Interviewer: Excellent. One last thing people were asking about, and I just saw it here in the questions, about catering licenses. Let’s say you have a restaurant, for example, and you want to do off-premise catering. What’s the deal there?


Mrs. Adrian Hunte: Catering permits are separate and required if you have a license, say for a restaurant, and you would like to provide services away from your premises. You can get a caterer’s permit, and that is for the same type of license that you have at your premises. In other words, if you have just wine and beer or just beer, then you would get a caterer’s permit for just that type of product. If you have a full wine, beer and liquor license, then you can serve wine, beer, and liquor off your premises but you must have the caterer’s permit.


You don’t have to have a restaurant. You can be a caterer, but caterers are usually catering hall and they usually do the private events. That’s their license allows them to come off of the premises as well.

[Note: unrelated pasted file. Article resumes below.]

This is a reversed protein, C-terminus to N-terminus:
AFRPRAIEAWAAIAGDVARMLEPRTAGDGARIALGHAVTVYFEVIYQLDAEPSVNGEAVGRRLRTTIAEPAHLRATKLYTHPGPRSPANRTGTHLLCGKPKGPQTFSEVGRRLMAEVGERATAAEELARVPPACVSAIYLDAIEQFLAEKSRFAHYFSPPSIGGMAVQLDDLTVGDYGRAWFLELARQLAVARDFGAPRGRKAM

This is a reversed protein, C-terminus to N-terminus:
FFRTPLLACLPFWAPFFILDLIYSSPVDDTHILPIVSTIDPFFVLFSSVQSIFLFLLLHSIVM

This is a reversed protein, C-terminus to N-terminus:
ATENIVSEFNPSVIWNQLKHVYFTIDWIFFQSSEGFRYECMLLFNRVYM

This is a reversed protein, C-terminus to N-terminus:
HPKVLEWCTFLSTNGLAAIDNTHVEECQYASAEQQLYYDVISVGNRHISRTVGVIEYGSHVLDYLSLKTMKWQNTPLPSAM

Interviewer: Great. What about someone who goes to people’s houses and has like parties or mobile truck, etc.?


Mrs. Hunte: Well, you can have a caterer’s permit.


Interviewer: There’s a caterer’s permit for that? So you can apply for that?


Mrs. Adrian Hunte: Yes, but we have to make sure that you are in compliance, because there are special requirements for mobile restaurant and truck, etc.


Interviewer: So that’s all different scenarios there. I think that was fantastic, Mrs. Hunte. That was great information, I think something that people will find very useful, especially for the visitors of and